Finally, one day, Mrs. Steele snapped, actually she snapped two or three times every day, and said, “You are no different than all the other pinko commie reporters who want to see the red menace conquer the world. Why can’t you bore us with your baseball card collection like the other boys in class?”
At that moment, a light went on in my head and I found my true calling. Only years later would I find out it was the classroom lights that came on as our overzealous light monitor couldn’t help himself.
Can you break down the NBA season in a way that makes sense? Why is the season so long?
Fading Hoops Fan
The season is way too long considering the eventual outcomes. That said, here is how I break it down.
The preseason is a month each fall in which stars sit around and watch others play games hoping to become bench players. This is followed by the first 40 games of the regular season where teams play a variety of opponents and see who they want to trade on their team for players from other teams. Then comes the all-star break where for five days superstars showcase their skills in even less meaningful competitions.
Next, you have games 41 through 60 where trades have been made and teams go through yet another feeling out process. Games 61 through 82 are just for teams with an eye for the postseason to finally round into shape and be at their best. If a player is dinged up, he is rested and teams on a roll try to win games to improve their playoff seeding.
Finally, the playoffs come where fringe teams get blown out by talented teams before arriving to the conference and league finals that almost always pit the top four teams “experts” predicted at the beginning of the season. In the end, fans get about three weeks of exciting basketball that were preceded with pointless endeavors sold to the public as must-see events.
Do you have any favorite Christmas carols? If so, what are they?
When it comes to Christmas carols, I have two rules; as long as I do not hear it until after Thanksgiving and it isn’t sung by Mariah Carey, I am fine with it. Most carols I just tune out in much the same way I ignore elevator music. A few I enjoy although I can’t think of them by title.
Last year will be remembered as the year of the great pandemic. What do you think this year should be remembered for? Was there any historical value to this year? Thanks.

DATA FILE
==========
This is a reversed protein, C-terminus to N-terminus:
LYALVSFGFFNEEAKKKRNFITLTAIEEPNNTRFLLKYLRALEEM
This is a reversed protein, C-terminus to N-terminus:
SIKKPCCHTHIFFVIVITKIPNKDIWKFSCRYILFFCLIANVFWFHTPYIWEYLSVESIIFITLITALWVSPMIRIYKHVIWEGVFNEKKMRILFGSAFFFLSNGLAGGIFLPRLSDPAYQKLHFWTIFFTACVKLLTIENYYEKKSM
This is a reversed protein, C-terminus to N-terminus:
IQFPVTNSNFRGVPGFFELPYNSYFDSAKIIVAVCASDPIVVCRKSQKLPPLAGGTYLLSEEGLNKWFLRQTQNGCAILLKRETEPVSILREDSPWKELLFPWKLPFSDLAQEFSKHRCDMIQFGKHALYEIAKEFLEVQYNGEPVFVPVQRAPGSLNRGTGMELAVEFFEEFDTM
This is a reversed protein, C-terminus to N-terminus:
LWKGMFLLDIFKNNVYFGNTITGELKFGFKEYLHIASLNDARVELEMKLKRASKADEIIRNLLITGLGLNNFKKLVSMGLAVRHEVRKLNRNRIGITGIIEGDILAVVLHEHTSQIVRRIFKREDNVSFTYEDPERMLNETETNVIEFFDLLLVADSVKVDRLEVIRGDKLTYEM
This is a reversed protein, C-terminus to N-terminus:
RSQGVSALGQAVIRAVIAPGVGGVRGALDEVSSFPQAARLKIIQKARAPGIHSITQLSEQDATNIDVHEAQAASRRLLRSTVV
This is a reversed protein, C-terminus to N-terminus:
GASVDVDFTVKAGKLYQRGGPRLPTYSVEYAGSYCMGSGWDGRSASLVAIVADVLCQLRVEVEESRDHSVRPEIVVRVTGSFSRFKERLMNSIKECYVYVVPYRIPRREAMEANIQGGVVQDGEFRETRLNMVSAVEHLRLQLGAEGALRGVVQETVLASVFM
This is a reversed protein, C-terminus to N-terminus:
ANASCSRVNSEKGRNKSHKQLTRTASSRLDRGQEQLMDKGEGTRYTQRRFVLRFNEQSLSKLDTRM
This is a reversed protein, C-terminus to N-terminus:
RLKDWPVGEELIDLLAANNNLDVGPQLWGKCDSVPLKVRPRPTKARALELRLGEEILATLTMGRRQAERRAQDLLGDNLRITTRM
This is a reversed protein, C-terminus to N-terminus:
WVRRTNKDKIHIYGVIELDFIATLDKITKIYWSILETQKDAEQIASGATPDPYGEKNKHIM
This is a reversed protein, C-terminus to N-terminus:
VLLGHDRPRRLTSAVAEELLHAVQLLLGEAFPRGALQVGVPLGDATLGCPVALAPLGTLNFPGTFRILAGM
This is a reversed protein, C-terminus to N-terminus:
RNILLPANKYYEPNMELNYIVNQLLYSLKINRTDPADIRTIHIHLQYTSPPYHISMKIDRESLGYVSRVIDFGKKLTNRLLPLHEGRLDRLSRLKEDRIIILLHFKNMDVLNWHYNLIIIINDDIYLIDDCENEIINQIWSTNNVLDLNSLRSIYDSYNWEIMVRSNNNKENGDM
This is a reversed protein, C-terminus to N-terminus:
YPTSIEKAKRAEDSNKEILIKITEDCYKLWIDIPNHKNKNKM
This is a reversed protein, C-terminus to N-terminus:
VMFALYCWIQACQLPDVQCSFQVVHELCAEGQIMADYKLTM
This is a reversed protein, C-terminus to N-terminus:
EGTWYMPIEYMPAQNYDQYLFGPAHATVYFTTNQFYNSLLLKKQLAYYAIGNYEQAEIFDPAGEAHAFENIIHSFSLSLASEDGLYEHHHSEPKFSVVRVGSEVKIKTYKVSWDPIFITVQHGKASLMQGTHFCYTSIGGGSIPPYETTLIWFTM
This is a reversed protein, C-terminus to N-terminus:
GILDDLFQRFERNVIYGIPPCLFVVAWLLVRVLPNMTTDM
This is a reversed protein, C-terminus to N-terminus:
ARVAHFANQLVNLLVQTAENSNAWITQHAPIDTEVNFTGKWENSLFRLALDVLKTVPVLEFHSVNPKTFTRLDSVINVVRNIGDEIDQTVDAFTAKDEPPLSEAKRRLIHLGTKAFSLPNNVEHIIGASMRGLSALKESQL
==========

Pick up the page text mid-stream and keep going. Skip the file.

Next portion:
All that comes to mind when I think about this year is that it wasn’t 2020. It’s been kind of like a bad break up where you try to move on, but then something happens to remind you of what was. However, if what once was remains in the past, we have the future to look forward to, which is either a good thing or a bad thing depending on your state of mind and your vaccination status.
Have you any predictions for the coming year? I am curious to know what you think lies ahead for us as we move on from the Trump years. Are better days ahead?
I feel confident when I say the coming year will finally be the year I keep enough clean socks on hand to wear a clean pair every day. If this happens, the year will be a successful one for me. As for the nation, it’s still everyone for themselves until we can find a way to come together and unite over a worthy cause. Maybe this will be the year we come together over something that does not include going to war. Legalizing pot didn’t do the trick so maybe we should consider legalizing something harder like heroin.
I predict another letter will be added to the LGBTQVCHBO bunch to give us more confusing choices over who we are. Since race and religion are no longer allowed to be targeted by a-holes, I predict left-handed people are the next target on the list of hate groups with red heads a close second. 2022 will be the year the Detroit Lions win a high school state championship, your favorite band sells a special 20th, 25th, 30th, and 40th edition of the only album of significance they ever released, and QAnon members attempt to take over the country by storming local Elks clubs.
Otherwise, I see a normal year ahead.
Do you think there is a concerted effort to diminish the value of Christmas with the movement to get people to stop saying, “Merry Christmas,” to others? What’s wrong with saying these words to people at this time of year?
No one is attacking Christmas. People are just asking we be more mindful that more than Christmas is celebrated during this time of year. If you know someone celebrates Christmas and won’t be offended by wishing they have a joyful one, then go for it. However, if in doubt, you might want to rethink your word choice.
Look at it this way. Have you ever wondered if a woman is pregnant or not? Have you put your foot in your mouth and asked them when they are due only to find out they are not pregnant? Have you assumed two women together are mother and daughter to find out they are sisters? Have you ever forgotten the name of someone you bump into and have no idea how to address him?
I prefer wishing others a happy holiday because it covers all my bases and leaves it to them to wonder about me and my practices instead of me getting yelled at for assuming the wrong thing. Hawaiians have eliminated this stuff by simply wishing Aloha to others all-year round. It pretty much covers everything and everyone. If you have no idea whether you or someone else is coming or going, practicing a specific religion, are the offspring of Satan, or sacrificing cats, just say, “Aloha.” Best of all, it covers you year-round and not just during the month of December.
Until next year, be safe out there, mask up, and remember it is always better to give than receive so feel free to send me gift cards. Aloha!
James Moore is a life long resident of California and retired school teacher with 30 years in public education. Jim earned his BA in History from CSU Chico in 1981 and his MA in Education from Azusa Pacific University in 1994. He is the author of Teaching The Teacher: Lessons Learned From Teaching and currently runs his own personal training business, In Home Jim, in Hemet, CA. Jim’s writings are often the end result of his thoughts mulled over while riding his bike for hours on end.